Polycystic Ovary Syndrome (PCOS)
This is one of the most common hormonal endocrine disorders in females, affecting an estimated 5 to 10% of all females who are menstruating. There are many PCOS symptoms which vary greatly from person to person, which makes diagnosis a challenge.

Some of the more common signs are infrequent or prolonged menstrual periods, excessive hair growth, acne, and obesity. Early diagnosis of PCOS is important because the disorder increases the risk of developing insulin resistant type 2 diabetes, high cholesterol, high blood pressure, and heart disease. Medications may be prescribed to regulate menstrual periods and reduce excessive hair growth.

Rickets and Disorders of Calcium / Phosphorus Metabolism
Abnormalities of calcium, and phosphorus are common, and along with magnesium, are collectively known as disorders of mineral metabolism. Rickets is a childhood bone disorder in which bones soften and become vulnerable to fractures and deformity.

The primary cause of rickets is a lack of vitamin D, but inadequate calcium intake can also cause this disorder. Providing a child with extra vitamin D and some minerals usually resolves the problem.

Thyroid Disorders
The two most common thyroid disorders in children are hypothyroidism, which results from an underactive thyroid producing too little TH and hyperthyroidism, which occurs when an overactive thyroid gland produces too much thyroid hormone (TH).  Hypothyroidism can be congenital or acquired.  Auto immune thyroiditis or Hashimoto’s thyroiditis is the most common cause for acquired hypothyroidism where antibodies attack and destroy the thyroid gland. Once diagnosed, children are prescribed medications that balance the production of TH, and thereafter are regularly monitored through blood tests that check these levels.  The most common cause of hyperthyroidism in children is Grave’s disease which is an autoimmune disease.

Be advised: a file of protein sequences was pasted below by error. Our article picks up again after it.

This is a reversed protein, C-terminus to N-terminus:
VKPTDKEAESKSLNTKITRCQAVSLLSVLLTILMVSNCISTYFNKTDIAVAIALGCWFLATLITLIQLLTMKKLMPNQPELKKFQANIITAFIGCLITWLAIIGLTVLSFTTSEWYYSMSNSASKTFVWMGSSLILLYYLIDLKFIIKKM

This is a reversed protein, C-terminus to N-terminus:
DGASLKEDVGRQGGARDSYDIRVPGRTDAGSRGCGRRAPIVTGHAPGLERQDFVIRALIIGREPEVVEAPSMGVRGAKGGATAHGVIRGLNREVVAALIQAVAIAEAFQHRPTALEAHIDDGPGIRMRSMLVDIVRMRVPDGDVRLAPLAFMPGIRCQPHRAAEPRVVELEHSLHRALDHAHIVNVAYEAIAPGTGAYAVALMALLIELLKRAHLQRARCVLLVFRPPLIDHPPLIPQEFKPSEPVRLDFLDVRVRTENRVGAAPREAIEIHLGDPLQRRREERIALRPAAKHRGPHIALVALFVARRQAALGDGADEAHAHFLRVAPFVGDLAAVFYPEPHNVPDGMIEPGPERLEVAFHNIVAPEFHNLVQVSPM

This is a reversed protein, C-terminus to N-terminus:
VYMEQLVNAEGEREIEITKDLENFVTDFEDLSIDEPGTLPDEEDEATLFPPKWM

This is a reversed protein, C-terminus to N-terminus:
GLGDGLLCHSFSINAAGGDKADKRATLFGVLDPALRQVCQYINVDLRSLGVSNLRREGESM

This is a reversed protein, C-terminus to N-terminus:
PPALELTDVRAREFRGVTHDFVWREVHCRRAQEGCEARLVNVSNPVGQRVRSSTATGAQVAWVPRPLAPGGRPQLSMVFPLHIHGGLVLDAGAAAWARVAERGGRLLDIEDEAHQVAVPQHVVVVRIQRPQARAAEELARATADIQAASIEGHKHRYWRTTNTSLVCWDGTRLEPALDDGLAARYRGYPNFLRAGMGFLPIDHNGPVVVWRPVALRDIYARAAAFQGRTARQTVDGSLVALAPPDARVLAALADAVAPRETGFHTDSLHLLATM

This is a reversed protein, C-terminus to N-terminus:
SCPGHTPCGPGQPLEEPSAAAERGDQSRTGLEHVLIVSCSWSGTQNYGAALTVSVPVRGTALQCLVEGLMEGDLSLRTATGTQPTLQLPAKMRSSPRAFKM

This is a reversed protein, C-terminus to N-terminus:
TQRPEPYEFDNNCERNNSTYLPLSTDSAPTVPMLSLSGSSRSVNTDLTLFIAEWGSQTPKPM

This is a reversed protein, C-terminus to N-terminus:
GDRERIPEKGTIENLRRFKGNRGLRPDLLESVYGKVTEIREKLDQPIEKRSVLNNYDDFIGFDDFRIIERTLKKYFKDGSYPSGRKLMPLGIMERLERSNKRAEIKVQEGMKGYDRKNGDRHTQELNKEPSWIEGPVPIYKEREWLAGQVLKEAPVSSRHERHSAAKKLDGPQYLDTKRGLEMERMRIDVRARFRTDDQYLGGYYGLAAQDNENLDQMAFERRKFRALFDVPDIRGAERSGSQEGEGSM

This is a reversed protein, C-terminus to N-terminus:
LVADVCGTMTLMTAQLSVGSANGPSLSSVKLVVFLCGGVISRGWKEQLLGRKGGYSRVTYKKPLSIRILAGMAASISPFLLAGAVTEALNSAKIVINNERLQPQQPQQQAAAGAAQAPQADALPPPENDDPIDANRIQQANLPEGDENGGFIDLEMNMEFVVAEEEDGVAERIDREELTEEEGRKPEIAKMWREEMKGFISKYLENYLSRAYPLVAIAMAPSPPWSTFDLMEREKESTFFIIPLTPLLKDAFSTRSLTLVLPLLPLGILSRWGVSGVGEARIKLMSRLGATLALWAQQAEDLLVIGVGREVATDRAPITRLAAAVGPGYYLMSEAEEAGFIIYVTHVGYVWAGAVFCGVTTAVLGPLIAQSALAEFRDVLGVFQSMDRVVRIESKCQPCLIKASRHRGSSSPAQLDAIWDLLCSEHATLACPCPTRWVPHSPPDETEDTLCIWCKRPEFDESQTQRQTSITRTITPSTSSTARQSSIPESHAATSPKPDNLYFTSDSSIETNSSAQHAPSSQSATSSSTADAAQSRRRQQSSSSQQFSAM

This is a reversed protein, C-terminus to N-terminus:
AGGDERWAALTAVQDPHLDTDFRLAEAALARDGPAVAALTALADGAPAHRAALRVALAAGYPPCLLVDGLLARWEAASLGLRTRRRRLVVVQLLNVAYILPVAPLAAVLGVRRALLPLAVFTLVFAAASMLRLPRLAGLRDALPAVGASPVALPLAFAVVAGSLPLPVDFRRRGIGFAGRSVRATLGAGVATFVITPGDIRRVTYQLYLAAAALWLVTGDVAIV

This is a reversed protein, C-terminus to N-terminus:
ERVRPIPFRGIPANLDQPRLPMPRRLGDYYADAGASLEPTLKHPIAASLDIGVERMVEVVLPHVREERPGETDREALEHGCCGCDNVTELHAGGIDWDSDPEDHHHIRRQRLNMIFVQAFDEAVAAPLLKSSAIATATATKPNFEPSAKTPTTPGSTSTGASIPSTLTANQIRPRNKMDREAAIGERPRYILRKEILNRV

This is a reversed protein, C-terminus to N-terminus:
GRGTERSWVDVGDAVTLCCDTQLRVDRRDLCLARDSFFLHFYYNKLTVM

Diabetes Insipidus
This is an uncommon disorder that is completely unrelated to diabetes type 1 and 2 (mellitus). Both genetic and non-genetic causes are known. In most cases, referred to as central diabetes insipidus, the body has an inability to properly produce, store, or release the key anti-diuretic hormone (ADH). A less common form, known as nephrogenic diabetes insipidus, occurs when the kidneys are unable to respond properly to ADH.

The disease is characterized by intense thirst, despite drinking fluids (polydipsia), and the excretion of large amounts of urine (polyuria). Treatment for the central type is a synthetic hormone called desmopressin, which is available in a nasal spray, oral tablets, or by injection. A low-salt diet may be recommended for the nephrogenic type, and sometimes medication.

Have us contact you today.
Fill out my online form.

Please call us at 1 (345) 640-4040, or fill out our simple contact form to find out more about the pediatric endocrinology services we offer for a wide spectrum of conditions and disorders.